Spend Your Newfound Daylight Hours with Your Newfound Neighbors
Every single year, right around this time, an overwhelming amount of people throughout much of the United States start to feel like they’ve lost something very valuable to them. And, understandably, they feel wronged by this loss – have felt this way since 1966, in fact. (Oh, how the time flies.)
Folks like to blame Pres. Lyndon B. Johnson for their collective problem (since he signed the Uniform Time Act into law), but really, it goes back much further than him. Some experts credit the former, American statesman Benjamin Franklin with the original concept of Daylight Saving Time, his basic idea being to make the best use of daylight hours by shifting the clock forward in the spring and backward in the fall – generally for the sake of aiding the agricultural society of the time by giving the farmworkers more time in the fields. And like the pendulum of a grandfather clock, so we’ve been falling back and springing forward in the name of Daylight Saving Time ever since.
Well that’s just dandy, but what’s the benefit today?
In our more modern times, the core idea of Daylight Saving Time – to take advantage of more daylight hours – has absolutely remained, but it has also expanded its purpose to – believe it or not – energy conservation.
According to a 2008 study conducted by the U.S. Department of Energy, American electricity use decreased by 0.5% for each day of extended Daylight Saving Time, resulting in a savings of 0.03% for the year as a whole. Now this might not sound like much, but it adds up to a total annual electricity conservation of 1.3 billion kilowatt-hours overall – or the amount of electricity used to completely power about 122,000 average households for an entire year. And these electricity savings generally occur within just a three- to five-hour period in the evening time.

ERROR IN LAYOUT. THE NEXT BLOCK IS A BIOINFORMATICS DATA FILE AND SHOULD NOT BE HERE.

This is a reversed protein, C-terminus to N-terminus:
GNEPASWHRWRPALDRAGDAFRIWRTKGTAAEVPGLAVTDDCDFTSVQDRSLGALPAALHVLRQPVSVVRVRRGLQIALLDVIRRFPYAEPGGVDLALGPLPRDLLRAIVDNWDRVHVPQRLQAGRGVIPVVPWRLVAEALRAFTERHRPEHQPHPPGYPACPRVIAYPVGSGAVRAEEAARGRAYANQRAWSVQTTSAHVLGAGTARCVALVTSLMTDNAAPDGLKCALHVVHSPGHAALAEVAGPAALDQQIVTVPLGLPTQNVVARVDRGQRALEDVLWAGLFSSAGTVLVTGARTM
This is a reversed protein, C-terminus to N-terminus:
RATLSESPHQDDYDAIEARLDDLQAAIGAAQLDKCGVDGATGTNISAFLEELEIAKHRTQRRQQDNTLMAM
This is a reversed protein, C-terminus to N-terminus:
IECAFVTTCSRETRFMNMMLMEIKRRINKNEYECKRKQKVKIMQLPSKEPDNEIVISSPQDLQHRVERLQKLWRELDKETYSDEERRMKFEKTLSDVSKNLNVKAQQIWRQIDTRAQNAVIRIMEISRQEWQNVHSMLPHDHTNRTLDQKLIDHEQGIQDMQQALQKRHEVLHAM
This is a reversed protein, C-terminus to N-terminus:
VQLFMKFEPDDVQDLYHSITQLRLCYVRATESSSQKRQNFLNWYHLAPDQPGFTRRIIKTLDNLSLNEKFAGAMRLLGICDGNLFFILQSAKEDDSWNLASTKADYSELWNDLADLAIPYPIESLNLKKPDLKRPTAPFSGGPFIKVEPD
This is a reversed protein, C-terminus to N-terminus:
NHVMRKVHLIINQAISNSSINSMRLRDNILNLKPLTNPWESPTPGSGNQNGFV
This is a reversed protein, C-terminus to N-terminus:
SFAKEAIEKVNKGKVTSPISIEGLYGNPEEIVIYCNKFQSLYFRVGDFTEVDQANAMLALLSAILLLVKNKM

(To learn about how you can save even more energy during Daylight Saving Time, visit the DOE’s Energy Saver website for tips and tricks backed by science.)
Oh, well that IS cool! But what should I do with all this saved time and money?
Well, since spring is usually a time of excitement after the long shuttering of winter – and folks now have a bonus hour of sunlight every day – we’d suggest taking advantage of that warmer weather. Get outdoors some more; maybe spend some of those saved dollars on a new pair of boots and go take a hike (literally), or take a bike ride around the new neighborhood.
Or, get to know the new neighbors with an assist from Nextdoor.com (it’s like a private social network for your neighborhood), and spend some time with them by inviting them on over for movie nights at home, watching some favorite shows and movies via an Amazon Fire Stick, or playing a favorite board game. And, looking a little bit further out beyond the immediate neighborhood, Meetup.com – the world’s largest network of local groups – has nearly 25 million members that are part of more than 9,000 self-organizing groups looking to gather and have some fun, learn something new, or try a weird restaurant together. There’s an activity for everyone on there, so click around and see what’s happening nearby.
And the next time Daylight Saving Time shows up to move the hands of time, rather than bemoaning him, thank him – and Benjamin Franklin – for the extra opportunity to save some cash, to get out more, and to be a better neighbor.